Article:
Price has no issues with how he's been utilized

Blue Jays' ace clears the air on eve of Game 6 start

Price has no issues with how he's been utilized

KANSAS CITY -- David Price wanted to make sure he did not send any mixed signals on Thursday. Both through social media and in a news conference at Kauffman Stadium, the ace of the Blue Jays' rotation made it clear that he has taken no issue with how Toronto has handled him this month.

"I'm not upset with how things have transpired throughout the playoffs," said Price, who is scheduled to start against the Royals on Friday in Game 6 of the American League Championship Series (7 p.m. ET airtime on FOX Sports 1 and Sportsnet, with game time slated for 8 p.m.).

Game Date Matchup
Gm 1 Oct. 16 KC 5, TOR 0
Gm 2 Oct. 17 KC 6, TOR 3
Gm 3 Oct. 19 TOR 11, KC 8
Gm 4 Oct. 20 KC 14, TOR 2
Gm 5 Oct. 21 TOR 7, KC 1
Gm 6 Oct. 23 KC 4, TOR 3
Shop for official Blue Jays postseason gear

Following Toronto's 7-1 win over Kansas City on Wednesday -- a victory that trimmed the Royals' lead to 3-2 in this best-of-seven series -- Price held court with reporters at his locker in the Blue Jays' clubhouse at Rogers Centre. During the game, the lefty had warmed up in the bullpen, preparing to potentially pitch in the seventh inning, and his replies to questions about the situation seemed short and tepid.

Price out to prove he can win in postseason

Given Price's status as one of the game's elite starters, and coupled with the fact that he is on the cusp of a potential blockbuster payday through free agency this coming offseason, the Blue Jays have taken some public criticism for how the lefty has been handled.

Manager John Gibbons said Thursday that Price has not fought the team on the issue.

"No complaints that I'm aware of, and he's ready to go," Gibbons said. "The situation the last few games, there was a chance he'd come out of the bullpen. He's all for that. No complaints."

Price wrote on his Twitter page (@DAVIDprice14) that he "never said I was mad or upset about anything that's gone on" over the past two weeks.

After Toronto clinched a spot in the playoffs, Price rested during the last week of the regular season. His final start fell on Sept. 26, creating an 11-day rest period before his Game 1 start against the Rangers in the AL Division Series on Oct. 8. Gibbons then used the lefty for three innings and 50 pitches out of the bullpen in Game 4 of the ALDS on Oct. 12, taking Price out of the mix for Game 5 in that series.

Price came back and started Game 2 of the ALCS on Saturday in Kansas City, breezing through six innings before allowing five runs in the seventh and exiting with only two outs in the frame. Price then had four days of rest prior to warming up in the bullpen in Game 5 on Wednesday.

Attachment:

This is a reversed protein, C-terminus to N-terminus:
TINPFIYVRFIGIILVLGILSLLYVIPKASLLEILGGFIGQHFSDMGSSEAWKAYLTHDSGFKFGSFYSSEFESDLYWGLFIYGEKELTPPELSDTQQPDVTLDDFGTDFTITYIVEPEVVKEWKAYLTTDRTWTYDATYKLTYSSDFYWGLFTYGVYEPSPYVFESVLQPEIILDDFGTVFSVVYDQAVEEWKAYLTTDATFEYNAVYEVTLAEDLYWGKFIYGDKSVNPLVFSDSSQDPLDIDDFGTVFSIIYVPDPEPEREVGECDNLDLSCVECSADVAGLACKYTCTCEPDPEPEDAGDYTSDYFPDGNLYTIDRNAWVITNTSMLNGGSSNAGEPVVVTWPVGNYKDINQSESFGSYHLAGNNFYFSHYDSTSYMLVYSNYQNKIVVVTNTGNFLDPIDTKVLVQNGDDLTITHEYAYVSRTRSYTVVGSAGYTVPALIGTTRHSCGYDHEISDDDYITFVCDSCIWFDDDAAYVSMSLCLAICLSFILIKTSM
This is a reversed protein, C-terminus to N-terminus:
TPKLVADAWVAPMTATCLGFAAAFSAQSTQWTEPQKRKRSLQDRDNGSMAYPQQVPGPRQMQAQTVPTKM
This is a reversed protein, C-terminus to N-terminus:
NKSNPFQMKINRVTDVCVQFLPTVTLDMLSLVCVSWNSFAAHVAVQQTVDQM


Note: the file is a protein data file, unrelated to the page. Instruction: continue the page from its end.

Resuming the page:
Gibbons on Price, facing Ventura

Lefty Brett Cecil was lost to a calf injury in the ALDS and left-hander Aaron Loup, while back with the team now, has missed time in both the ALDS and ALCS to tend to a family situation. Under the circumstances, Price said he understands why Toronto has picked times to potentially use him in relief.

"We don't have a lefty in the 'pen," Price said. "I understand that. I get it. And at this point in the season, you've got to be ready for whatever. I mean, if I would've gotten in that game [Wednesday], I'm sure [Marcus] Stroman might've pitched Game 6, and I'd be ready for Game 7. I didn't see it to be a big deal.

"[Game 4 in] Texas might've been a little bit weird, but we've definitely moved past that. There's good communication. They definitely keep me in the loop with what could happen, the type of situation that I could be [entering] in the game, and I'm open for that."

Gibbons reiterated that Price was willing to work in relief, if needed.

"We didn't have to sell it to him one bit," Gibbons said. "Actually, he came and said, 'I can pitch out of the 'pen [in Game 5].' It wasn't like we were holding a gun to his head. He was for it. ... Dave's the ultimate team guy. He's here to win. That's what drives him."

Jordan Bastian is a reporter for MLB.com. Read his blog, Major League Bastian, follow him on Twitter @MLBastian and listen to his podcast. This story was not subject to the approval of Major League Baseball or its clubs.